27th May 2013: Key Sectoral Trends

Short-term trends are bleak: the weak eurozone is adversely affecting manufacturing via export demand whilst smaller businesses are being held back by lack of credit. Banks are under pressure from regulators and the public sector is struggling under its austerity programme. Consumers face poor labour market conditions while construction remains mired by lack of activity.

2012q1 data showed that the pace of decline in UK manufacturing seen in 2012 finally slowed. Preliminary estimates of activity show that output in the sector contracted by 0.3% in the first quarter of this year, less than the previous quarter’s 1.4% fall, but clearly exporters are struggling to make much headway in the sluggish eurozone market. We anticipate that significantly reduced demand both on the domestic and international fronts will continue to weigh heavily on the sector’s near-term prospects. Recent data shows that while business investment in manufacturing picked up by 0.3% in 2012q4, it was 3% down on the year. We expect output to stay broadly flat in 2013 and then strengthen to about 2% in 2014.

Construction was the main drag on GDP growth in 2013q1, with output falling by a whopping 2.5% in the quarter. Short-term prospects prospects remain poor as public sector cuts affect the public housing, education and repair & maintenance sectors. Although the government has announced some infrastructure works to boost the sector’s growth as well as the new Help to Buy scheme, we do not expect any meaningful contribution to growth from these sources to come for at least two years. Infrastructure projects will take some lead time before their impact is felt in the real economy and the Help to Buy scheme will only have an effect once the extra demand created pushes up price high enough to stimulate additional house building. That will take some time to happen. Tellingly, business investment in the sector declined by a whopping 19% q-on-q in the 2012q4. We expect output to fall by just under 4% in 2013. The sector will finally post growth of 1.1% in 2014.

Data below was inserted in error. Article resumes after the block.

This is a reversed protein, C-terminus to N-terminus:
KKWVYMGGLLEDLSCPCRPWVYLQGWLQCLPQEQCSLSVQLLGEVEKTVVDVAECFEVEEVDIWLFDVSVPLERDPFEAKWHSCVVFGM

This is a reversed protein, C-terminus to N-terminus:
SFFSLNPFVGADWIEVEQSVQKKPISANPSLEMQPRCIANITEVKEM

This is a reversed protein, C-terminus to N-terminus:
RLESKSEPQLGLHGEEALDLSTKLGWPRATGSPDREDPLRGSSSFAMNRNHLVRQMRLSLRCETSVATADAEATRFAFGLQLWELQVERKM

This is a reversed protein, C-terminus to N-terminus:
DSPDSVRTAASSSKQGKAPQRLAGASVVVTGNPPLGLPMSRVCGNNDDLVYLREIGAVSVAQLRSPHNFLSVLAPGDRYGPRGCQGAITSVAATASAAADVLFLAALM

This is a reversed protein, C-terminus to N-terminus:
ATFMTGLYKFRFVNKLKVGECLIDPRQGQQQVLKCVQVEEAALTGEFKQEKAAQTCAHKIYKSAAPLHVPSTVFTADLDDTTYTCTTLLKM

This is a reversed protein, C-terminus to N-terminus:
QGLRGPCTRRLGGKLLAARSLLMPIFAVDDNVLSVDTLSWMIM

Consumer services saw some cautious growth in 2013q1. Although consumer confidence has improved marginally from six months ago, consumers still face difficult labour market conditions. The latest ONS labour market statistics confirm that job numbers are now finally on the decline in line with weak output trends. The unemployment rate is high and exceptionally weak wage growth is easily outpaced by inflation that is expected to remain above target for some time. Notably, business investment in hotels & restaurants is exceptionally low, dropping by almost 40% over the course of 2012 to its weakest level in over 3 years. We expect the sector to post only modest growth of under 1% this year and 2% in 2014.

Financial and business services saw muted growth of 0.2% in 2013q1 as output in finance & insurance stayed stagnant while professional services saw a better performance. Despite various government schemes to encourage banks to lend to firms, of which Funding for Lending is the most prominent, so far these have been unsuccessful in encouraging the flow of credit towards businesses. The financial sector has its role to play in prolonging this stalement. The government has poured money into the economy via its quantitative easing programme hoping to boost lending but this has gone towards plugging the gaps in banks’ own balance sheets. We expect increased regulation to add to the pressure on banks, dampening lending even further. Other measures such as the forced separation of retail and investment banking means that banks will not be able to access deposits and funds from the retail side either. Our view is for financial services to show no growth in 2013 and then for output to pick up by 1.8% in 2014. Business services will see better growth: of 2.5% in 2013 and a further 2% in 2014.

The public sector’s woes continue. Planned spending cuts will mean more headcount losses in the public sector for unprotected departments than currently forecast. There also remain question marks over the government’s ability to deliver on its spending cuts. We expect a prolonged period of pain and consolidation in the public sector with austerity likely to extend beyond 2018.